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U.S. Abstains From U.N. Vote Calling To End Cuban Embargo


For a quarter of a century, the U.N. General Assembly has called for an end to the U.S. embargo on Cuba. And every year, the U.S. votes against it. But now the Obama administration is taking a different approach. It's abstaining. NPR's Michele Kelemen explains why.

MICHELE KELEMEN, BYLINE: U.S. Ambassador Samantha Power was among those applauding enthusiastically when the resolution calling for an end of the U.S. embargo on Cuba sailed through the General Assembly in a 191 to 0 vote.


KELEMEN: It was a surprising scene, but Ambassador Power says the U.S. has come to realize the diplomatic damage of this annual mostly symbolic vote.


SAMANTHA POWER: The resolution voted on today is a perfect example of why the U.S. policy of isolation toward Cuba was not working.

KELEMEN: The U.S., she says, was isolating itself. Israel and the U.S. abstained today. They were the only two to vote no last year. Power says the U.S. doesn't agree with parts of the resolution that suggest the U.S. embargo violates international law. She also says the U.S. remains, quote, "profoundly concerned" about human rights violations in Cuba.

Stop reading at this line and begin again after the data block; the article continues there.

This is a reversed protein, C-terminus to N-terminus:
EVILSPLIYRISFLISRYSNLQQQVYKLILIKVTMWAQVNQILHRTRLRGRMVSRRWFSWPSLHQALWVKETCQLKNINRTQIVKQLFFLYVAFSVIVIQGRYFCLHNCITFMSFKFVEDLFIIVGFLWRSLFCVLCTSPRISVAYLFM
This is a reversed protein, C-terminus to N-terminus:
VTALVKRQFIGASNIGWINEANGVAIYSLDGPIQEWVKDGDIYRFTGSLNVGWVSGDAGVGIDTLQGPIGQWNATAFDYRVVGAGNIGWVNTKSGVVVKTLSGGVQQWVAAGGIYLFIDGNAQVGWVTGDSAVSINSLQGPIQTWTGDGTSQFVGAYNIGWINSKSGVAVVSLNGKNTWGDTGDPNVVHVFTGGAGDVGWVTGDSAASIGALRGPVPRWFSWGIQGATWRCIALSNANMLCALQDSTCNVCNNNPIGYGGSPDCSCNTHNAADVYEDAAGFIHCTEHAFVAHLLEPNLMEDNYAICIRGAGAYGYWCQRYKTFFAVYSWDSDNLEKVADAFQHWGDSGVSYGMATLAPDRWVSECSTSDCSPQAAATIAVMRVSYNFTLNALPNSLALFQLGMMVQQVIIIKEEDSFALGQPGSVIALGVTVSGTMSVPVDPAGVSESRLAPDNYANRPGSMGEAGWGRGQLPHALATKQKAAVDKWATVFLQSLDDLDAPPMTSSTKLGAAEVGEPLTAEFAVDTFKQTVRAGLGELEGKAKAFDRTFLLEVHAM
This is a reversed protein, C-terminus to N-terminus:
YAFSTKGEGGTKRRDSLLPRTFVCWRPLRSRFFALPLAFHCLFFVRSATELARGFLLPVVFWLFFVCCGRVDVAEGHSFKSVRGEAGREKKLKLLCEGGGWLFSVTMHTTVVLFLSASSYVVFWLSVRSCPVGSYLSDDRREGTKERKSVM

POWER: Abstaining on this resolution does not mean that the United States agrees with all of the policies and practices of the Cuban government. We do not.

KELEMEN: Cuba's foreign minister, Bruno Rodriguez, was next up to the podium. Speaking through an interpreter, he thanked the Obama administration for easing trade restrictions on his country.


BRUNO RODRIGUEZ: (Through interpreter) Most of the executive regulations as well as the laws that establish the blockade, however, are still enforced.

KELEMEN: He praised the Cuban people for their, quote, "heroic resistance" to an illegal and immoral blockade. Only the U.S. Congress can end the embargo, and some lawmakers were furious with the U.S. abstention today.

Florida Republican Senator Marco Rubio says the Obama administration is ignoring U.S. law by not standing up for the embargo at the U.N. State Department Spokesman John Kirby says the embargo is still law, but U.S. policy is to work with Congress to lift it. Michele Kelemen, NPR News, Washington. Transcript provided by NPR, Copyright NPR.